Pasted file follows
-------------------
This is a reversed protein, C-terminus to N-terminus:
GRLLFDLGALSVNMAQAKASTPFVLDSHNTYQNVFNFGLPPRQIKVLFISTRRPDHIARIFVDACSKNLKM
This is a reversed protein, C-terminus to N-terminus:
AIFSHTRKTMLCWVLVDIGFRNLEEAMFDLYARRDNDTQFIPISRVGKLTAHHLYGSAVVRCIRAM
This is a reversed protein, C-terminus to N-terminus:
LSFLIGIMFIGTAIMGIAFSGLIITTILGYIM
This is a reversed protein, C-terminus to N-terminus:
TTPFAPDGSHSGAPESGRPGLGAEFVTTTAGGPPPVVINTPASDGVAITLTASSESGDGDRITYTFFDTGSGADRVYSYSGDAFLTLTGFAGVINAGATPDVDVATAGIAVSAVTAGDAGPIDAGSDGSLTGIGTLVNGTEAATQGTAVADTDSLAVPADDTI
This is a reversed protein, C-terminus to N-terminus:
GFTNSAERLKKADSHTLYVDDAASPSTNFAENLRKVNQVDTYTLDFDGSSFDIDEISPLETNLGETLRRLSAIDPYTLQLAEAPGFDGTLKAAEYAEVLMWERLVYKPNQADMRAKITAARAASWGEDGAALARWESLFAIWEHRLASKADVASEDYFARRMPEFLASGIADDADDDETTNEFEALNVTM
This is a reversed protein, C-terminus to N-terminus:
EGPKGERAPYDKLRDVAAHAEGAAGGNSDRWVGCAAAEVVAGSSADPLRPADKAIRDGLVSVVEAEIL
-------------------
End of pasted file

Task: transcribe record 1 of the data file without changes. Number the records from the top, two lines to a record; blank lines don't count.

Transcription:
This is a reversed protein, C-terminus to N-terminus:
GRLLFDLGALSVNMAQAKASTPFVLDSHNTYQNVFNFGLPPRQIKVLFISTRRPDHIARIFVDACSKNLKM